In contrast, luteolin inhibited both plasma PGD2 and 5-HT levels by 100 and 67%, respectively."

  • mit

    4/29/2008 7:59:00 PM |

    Big Pharma is now trying to capitalize on niacin.

    Apparently, niacin, which is available without prescription for pennies, is more effective than anything else for controlling & improving lipid/blood ratios (and more).

    Statin drugs, even though less effective and more dangerous than niacin, have been the most profitable drugs in history. Big Pharma’s “education” of physicians has, until recently, discouraged the use of niacin for obvious, bottom-line reasons.

    The fact is that niacin’s side-effects are not at all as bad as suggested by Big Pharma. Ask anyone who’s been using niacin to control cholesterol for a few months.

    See for many articles and studies on this subject.

  • Ben

    6/23/2008 3:02:00 PM |

    Dr. Davis,

    First, Let me state how happy I am to have found your blog. Niacin has really worked for me.

    Following your posts, I ordered some Slo-Niacin (500 mg). However, I'm concerned that one of the inactive ingredients is hydrogenated vegetable oil. Are you sure it's a good idea to prescribe trans-fat to heart patients?

    Thanks for your feedback.

  • Anonymous

    8/14/2008 2:49:00 AM |

    Inositol Hexanicotinate (no-flush Niacin) has been shown to lower LDL cholesterol and raise HDL by up to 30% in numerous test. Also it's shown to be less liver toxic than regular 'nicotinic acid' Niacin. Standard Niacin has been tied to numerous deaths via liver disease. So this 'article' is quite shocking when 1,000 of other physicians say the opposite. Unless you sell nicotinic acid  Smile

  • Denise

    12/17/2008 4:51:00 AM |

    I just wanted to say that I've been taking Slo-Niacin for almost 9 months now, doctor increased the dosage about 3 months ago, and until today, literally, I had never experienced any noticable side effects, and it's working.  My cholesterol has dropped almost 100 points in the past six months.  

    Today I experienced the flushing, itching, burning, fire-ants-under the skin feeling for the first time, and it was MISERABLE!!!  I have to say, working or not, if I have to go through THAT every night, I won't continue the program.  I already take Motrin and Aspirin at the same time as the Slo-Niacin,  I already drink a full glass of water with it, and I always eat something small as the combination of medications I take makes me nauseous anyway.  I took a Benadryl, which I don't normally take as I get weird side effects from that, too, but I was desperate!!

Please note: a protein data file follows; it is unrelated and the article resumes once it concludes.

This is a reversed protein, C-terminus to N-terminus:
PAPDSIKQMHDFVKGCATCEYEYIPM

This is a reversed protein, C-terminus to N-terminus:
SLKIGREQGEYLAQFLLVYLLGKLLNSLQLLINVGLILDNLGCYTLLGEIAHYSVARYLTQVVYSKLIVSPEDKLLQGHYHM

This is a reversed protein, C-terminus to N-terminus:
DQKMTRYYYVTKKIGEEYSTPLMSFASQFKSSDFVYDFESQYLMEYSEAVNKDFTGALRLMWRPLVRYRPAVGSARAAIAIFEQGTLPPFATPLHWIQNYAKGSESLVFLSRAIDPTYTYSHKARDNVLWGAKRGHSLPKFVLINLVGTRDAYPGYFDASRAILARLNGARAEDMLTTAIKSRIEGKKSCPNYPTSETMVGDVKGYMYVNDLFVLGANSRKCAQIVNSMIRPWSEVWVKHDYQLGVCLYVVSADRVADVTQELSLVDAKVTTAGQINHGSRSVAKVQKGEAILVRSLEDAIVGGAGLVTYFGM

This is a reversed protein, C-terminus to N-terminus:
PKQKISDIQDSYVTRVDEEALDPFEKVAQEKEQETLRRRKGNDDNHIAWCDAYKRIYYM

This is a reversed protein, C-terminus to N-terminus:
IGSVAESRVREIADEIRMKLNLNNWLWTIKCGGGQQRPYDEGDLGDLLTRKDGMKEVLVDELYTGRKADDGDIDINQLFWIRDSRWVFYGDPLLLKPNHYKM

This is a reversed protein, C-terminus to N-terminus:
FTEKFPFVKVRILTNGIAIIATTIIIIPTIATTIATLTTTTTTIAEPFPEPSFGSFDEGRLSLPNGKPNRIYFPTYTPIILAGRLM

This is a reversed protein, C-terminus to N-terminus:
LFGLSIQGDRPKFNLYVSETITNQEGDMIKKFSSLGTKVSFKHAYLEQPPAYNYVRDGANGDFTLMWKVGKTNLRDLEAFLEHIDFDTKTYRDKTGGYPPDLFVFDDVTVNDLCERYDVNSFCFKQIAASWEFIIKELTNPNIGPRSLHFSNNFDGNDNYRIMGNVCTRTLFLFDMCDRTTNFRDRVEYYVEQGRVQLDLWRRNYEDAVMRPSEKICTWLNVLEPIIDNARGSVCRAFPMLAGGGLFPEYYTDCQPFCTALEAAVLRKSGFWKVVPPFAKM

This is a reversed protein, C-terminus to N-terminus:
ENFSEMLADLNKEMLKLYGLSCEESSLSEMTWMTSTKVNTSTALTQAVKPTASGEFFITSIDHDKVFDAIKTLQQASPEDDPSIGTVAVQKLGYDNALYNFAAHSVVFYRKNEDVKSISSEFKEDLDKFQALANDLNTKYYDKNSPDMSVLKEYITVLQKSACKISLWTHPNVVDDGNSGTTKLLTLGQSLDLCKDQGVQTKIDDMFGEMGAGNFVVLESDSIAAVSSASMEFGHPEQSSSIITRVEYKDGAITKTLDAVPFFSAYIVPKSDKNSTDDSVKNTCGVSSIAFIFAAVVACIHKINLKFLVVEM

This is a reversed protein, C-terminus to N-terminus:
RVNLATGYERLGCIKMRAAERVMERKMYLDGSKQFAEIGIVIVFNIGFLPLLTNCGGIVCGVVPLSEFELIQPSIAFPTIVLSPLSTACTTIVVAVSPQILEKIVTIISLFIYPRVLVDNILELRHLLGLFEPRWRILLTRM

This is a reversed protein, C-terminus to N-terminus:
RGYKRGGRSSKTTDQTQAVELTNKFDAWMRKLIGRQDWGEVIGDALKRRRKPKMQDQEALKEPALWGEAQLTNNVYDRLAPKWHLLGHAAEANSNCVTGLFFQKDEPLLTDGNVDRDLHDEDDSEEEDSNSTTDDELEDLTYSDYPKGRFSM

Anyone have any idea why I would experience this particular side effect after 9 months of treatment and not earlier in the program???


  • Anonymous

    3/28/2009 3:03:00 AM |

    I wanted to clarify a few things I've read in various posts.

    First off, Slo-Release Niacin is not akin to Niaspan. Niaspan is actually Extended Release which means that it releases quicker than Slo-Release but slower than Immediate Release Niacin. The point of the ER Niacin is that it releases slowly enough to minimize the flushing (unlike IR) but quickly enough that you don't have to be as concerned with elevated liver toxicity (as with the SR).

    Also a major concern with OTC versions of Niacin is that they're not regulated by the FDA, therefore you could be getting different variations of Niacin with each new pill/bottle.  

    With Niaspan, which I have taken for about a year now, it's the only form of Niacin ER and is actually indication (by the FDA) to promote regression of plaque buildup in the arteries as well as significantly raise your HDL (good cholesterol, or as my doctor refers to it: "happy" cholesterol). Being a patient with a bad family history of stroke and heart attack, I would much rather be on something approved by the FDA and have a little (or even a lot when I first started) flushing. Think of the flushing as your arteries expanding aka you know it's working. I much prefer this over risking a heart attack or some other serious condition - physically, emotionally and financially.

    The way I take it really helped manage the flushing - I always take an aspirin 30 minutes prior and as soon as I hop in bed, I take the Niaspan. That way, if I do experience any flushing I can hopefully just sleep through it. It's also important to remember that the flushing is not a permanent side-effect, it does go away (mine took about a month).

    Happy Flushing!!

  • Anonymous

    11/1/2009 1:03:12 AM |

    In additon to taking the asprin and being well hydrated I reccomend eating some soluable fiber 30 min. before you dose and do not eat foods high in fat.  Niaspan is fat soluable and will disperse more rapidly if you have consumed a high fat content meal.  I am curious as to what dosages people are taking.  I have titrated up to 3 grams per day over six months.

  • Jennifer Lynn

    11/18/2009 11:00:18 PM |

    There are studies on No-Flush niacin.

  • buy jeans

    11/3/2010 2:55:38 PM |

    When she came back to the office some weeks later to review her treatment program, she told me that chest pains had returned. On questioning her about what she had changed specifically, the problem became clear: She'd been taking no-flush niacin, rather than the Slo-Niacin I had recommended.

  • Anonymous

    4/25/2011 4:01:26 AM |

    Doctor Ross:  I & I'm sure there are others too who are dismayed @ the disparity of opinions on 'no-flush' niacin -  This has been used for over thirty-five years in Europe, is there no record of results available there?
    & if no-flush kills, then why is it not banned? Confused as all get out!

  • Patricia Donovan

    10/26/2011 10:19:57 PM |

    Great article.

    I strongly agree with your stance that no-flush niacin is a big scam.
    It is also very logical why 'normal' niacin is that much better than the flush free version:
    When you take in 'normal' niacin, your veins will widen a little,
    enabling all the benefits associated with niacin flushing.
    However, none of this is possible with flush-free niacin.

    My source of this information is

    I also really recommend this website to all people curious about the other benefits
    of niacin flushing.